Life Has Not Finished With Me Yet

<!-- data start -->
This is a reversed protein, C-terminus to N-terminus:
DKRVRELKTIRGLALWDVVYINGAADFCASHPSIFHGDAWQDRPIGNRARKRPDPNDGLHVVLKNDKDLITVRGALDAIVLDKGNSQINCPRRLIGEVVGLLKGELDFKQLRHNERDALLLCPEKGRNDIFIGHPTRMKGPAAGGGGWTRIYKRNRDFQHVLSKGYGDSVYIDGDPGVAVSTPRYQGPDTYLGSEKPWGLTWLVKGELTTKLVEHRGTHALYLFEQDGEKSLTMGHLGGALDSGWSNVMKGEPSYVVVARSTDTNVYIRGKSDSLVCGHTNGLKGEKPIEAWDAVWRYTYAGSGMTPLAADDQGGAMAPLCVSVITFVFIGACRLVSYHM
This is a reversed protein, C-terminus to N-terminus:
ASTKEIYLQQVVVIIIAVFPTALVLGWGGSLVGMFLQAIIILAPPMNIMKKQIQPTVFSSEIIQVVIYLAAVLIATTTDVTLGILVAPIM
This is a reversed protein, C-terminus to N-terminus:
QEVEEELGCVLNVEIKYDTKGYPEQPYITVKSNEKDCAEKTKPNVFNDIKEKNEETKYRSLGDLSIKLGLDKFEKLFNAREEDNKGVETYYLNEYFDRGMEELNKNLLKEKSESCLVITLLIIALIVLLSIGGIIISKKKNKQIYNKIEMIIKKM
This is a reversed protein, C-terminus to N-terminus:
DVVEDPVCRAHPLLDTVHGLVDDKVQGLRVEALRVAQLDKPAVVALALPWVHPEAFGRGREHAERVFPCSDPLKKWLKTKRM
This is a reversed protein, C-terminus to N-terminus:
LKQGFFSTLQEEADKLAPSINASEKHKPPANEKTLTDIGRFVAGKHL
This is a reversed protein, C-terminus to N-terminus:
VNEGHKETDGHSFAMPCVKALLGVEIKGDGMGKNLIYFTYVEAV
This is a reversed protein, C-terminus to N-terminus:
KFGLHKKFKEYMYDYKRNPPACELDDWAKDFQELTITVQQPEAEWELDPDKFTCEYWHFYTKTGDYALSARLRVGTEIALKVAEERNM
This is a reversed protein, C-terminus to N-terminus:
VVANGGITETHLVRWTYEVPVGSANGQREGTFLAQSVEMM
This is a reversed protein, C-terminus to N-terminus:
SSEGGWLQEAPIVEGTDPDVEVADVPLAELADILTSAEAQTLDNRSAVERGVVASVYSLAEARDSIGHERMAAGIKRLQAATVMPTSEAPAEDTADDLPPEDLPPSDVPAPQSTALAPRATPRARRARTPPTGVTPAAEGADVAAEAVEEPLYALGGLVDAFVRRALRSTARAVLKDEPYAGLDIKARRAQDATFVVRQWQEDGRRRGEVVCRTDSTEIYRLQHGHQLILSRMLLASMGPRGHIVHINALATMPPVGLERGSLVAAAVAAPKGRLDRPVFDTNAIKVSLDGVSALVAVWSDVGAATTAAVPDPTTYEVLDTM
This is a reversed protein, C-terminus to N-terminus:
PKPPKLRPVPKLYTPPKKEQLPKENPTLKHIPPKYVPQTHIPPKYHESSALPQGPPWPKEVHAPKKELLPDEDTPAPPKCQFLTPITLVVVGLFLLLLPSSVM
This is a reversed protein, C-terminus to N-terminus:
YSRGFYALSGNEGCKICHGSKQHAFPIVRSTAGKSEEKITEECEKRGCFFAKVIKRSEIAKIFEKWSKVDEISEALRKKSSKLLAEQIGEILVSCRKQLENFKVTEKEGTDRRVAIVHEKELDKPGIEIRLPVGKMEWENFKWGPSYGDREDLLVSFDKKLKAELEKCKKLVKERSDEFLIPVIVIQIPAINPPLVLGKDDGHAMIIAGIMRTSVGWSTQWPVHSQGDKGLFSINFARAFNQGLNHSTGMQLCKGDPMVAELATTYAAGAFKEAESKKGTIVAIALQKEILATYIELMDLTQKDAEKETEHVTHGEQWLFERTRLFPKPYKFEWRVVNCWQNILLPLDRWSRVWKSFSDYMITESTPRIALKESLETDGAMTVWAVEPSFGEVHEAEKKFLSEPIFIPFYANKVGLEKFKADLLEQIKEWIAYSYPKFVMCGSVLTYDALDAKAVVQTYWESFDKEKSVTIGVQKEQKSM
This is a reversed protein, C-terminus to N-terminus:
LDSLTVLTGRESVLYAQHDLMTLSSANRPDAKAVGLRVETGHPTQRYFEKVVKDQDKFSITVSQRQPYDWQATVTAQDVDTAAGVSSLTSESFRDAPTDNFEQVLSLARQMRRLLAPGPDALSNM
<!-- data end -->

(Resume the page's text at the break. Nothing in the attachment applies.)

Veteran musical collective Piano Magic’s 11th album sees them grab both the baroqueness of Dead Can Dance and the skeletal stylings of late 1970s/early 1980s New Wave, swallowing them whole and spitting out that which made them original. Kicking off with the mournful cello of the short instrumental of “Matin”, we know that this is not going to be the feel good album of the summer. It effectively lays down the album’s musical ground rules and embarks on a what will transpire to be a familiar journey. The album is essentially interested in atmospherics rather than song structure, be it the sinister cinema/fairground-esque organ which dominates “Sing Something”, the early The Cure-styled guitar and synth double feature of “Higher Definition” or the almost-Jethro Tull aping, medieval sounding “Lost Antiphony” (thankfully lacking Ian Anderson’s cod piece – I hope). The aforementioned Dead Can Dance similarities are apt but unfortunately band leader Glen Johnson voice lacks the deep baritone of Brendan Perry and whereas the likes of the title track has the potential of, and contains elements of a dark, portentous piece it comes across as ultimately lacking and toothless. Indeed, I’d argue that parts of the album are marred by this, “Chemical (20MG)” being a case in point. This sees Johnson plaintively decree “It’s only chemical between you and me” to a sparse backing. Perhaps it would have been best if it had just been left with him. Also, “The Slightest of Threads” meanders on aimlessly, effectively leaving the listener to come to the conclusion that it would be more effectively renamed as “The Slightest of Tunes”. So, did I like this album? You’d think not but when it’s good it actually does achieves a high sense of atmospheric drama, an almost ghostly presence which envelopes the listener. When it’s bad it’s simply a case of a paucity of ideas masqueraded by faux-meaningful lyrics and threadbare instrumental passages trying to signify meaning. Perhaps listening to this in the rare sunlight and heat of an English July wasn’t the right setting and that this is music for those bleak autumnal days that our climate is more familiar with, but good music should transport the listener to the place which the artist intends and unfortunately this album only did that sparingly.